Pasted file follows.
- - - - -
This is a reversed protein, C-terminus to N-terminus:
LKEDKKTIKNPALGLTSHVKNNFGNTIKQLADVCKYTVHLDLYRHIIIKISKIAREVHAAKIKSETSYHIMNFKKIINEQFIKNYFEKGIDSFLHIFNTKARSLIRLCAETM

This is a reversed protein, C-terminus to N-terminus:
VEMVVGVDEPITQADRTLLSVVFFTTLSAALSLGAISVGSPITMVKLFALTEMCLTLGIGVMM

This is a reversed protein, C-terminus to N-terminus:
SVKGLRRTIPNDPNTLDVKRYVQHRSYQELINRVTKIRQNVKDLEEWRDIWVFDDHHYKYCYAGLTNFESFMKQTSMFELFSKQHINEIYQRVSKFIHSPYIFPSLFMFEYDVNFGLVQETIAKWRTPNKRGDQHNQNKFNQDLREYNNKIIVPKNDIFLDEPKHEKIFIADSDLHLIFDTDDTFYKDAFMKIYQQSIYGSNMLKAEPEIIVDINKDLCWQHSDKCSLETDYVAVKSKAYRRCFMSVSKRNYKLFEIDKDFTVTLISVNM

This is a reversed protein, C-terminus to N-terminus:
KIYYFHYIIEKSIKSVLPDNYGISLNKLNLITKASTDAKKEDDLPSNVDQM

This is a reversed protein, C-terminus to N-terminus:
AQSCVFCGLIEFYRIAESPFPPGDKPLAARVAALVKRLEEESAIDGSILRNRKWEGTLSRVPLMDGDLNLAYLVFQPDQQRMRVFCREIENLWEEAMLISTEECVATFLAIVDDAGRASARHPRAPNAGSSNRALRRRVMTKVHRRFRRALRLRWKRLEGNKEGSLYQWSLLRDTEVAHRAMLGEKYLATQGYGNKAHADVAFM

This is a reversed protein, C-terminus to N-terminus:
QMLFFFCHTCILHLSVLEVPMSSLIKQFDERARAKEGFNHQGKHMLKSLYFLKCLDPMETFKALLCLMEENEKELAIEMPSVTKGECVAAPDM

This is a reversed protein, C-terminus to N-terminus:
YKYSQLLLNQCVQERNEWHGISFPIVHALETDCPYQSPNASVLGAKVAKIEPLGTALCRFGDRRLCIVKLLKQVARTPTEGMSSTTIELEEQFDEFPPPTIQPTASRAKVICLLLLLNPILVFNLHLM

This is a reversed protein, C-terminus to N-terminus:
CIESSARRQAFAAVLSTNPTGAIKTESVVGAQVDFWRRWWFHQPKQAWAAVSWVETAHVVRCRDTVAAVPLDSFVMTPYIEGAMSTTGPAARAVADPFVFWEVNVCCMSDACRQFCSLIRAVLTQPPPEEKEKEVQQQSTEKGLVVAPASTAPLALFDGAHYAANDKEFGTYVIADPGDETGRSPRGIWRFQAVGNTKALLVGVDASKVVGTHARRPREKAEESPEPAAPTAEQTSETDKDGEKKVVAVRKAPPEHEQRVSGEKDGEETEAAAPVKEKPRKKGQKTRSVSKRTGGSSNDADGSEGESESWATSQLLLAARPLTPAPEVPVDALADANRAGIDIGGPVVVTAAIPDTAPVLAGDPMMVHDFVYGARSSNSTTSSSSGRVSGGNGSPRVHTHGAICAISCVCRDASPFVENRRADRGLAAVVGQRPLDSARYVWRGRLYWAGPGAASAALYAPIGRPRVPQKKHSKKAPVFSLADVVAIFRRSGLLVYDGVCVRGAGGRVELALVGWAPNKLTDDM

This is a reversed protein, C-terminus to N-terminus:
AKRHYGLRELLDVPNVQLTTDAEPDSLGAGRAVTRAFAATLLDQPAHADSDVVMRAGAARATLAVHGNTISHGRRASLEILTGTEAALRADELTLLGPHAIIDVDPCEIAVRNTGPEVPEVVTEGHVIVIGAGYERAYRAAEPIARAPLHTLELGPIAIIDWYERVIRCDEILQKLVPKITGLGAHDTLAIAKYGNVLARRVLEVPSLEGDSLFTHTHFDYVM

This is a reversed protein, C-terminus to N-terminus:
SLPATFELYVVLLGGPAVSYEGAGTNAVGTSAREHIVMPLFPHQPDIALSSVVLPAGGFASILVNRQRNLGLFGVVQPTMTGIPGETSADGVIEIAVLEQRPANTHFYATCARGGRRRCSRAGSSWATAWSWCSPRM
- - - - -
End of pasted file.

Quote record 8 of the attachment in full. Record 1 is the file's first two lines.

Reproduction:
This is a reversed protein, C-terminus to N-terminus:
CIESSARRQAFAAVLSTNPTGAIKTESVVGAQVDFWRRWWFHQPKQAWAAVSWVETAHVVRCRDTVAAVPLDSFVMTPYIEGAMSTTGPAARAVADPFVFWEVNVCCMSDACRQFCSLIRAVLTQPPPEEKEKEVQQQSTEKGLVVAPASTAPLALFDGAHYAANDKEFGTYVIADPGDETGRSPRGIWRFQAVGNTKALLVGVDASKVVGTHARRPREKAEESPEPAAPTAEQTSETDKDGEKKVVAVRKAPPEHEQRVSGEKDGEETEAAAPVKEKPRKKGQKTRSVSKRTGGSSNDADGSEGESESWATSQLLLAARPLTPAPEVPVDALADANRAGIDIGGPVVVTAAIPDTAPVLAGDPMMVHDFVYGARSSNSTTSSSSGRVSGGNGSPRVHTHGAICAISCVCRDASPFVENRRADRGLAAVVGQRPLDSARYVWRGRLYWAGPGAASAALYAPIGRPRVPQKKHSKKAPVFSLADVVAIFRRSGLLVYDGVCVRGAGGRVELALVGWAPNKLTDDM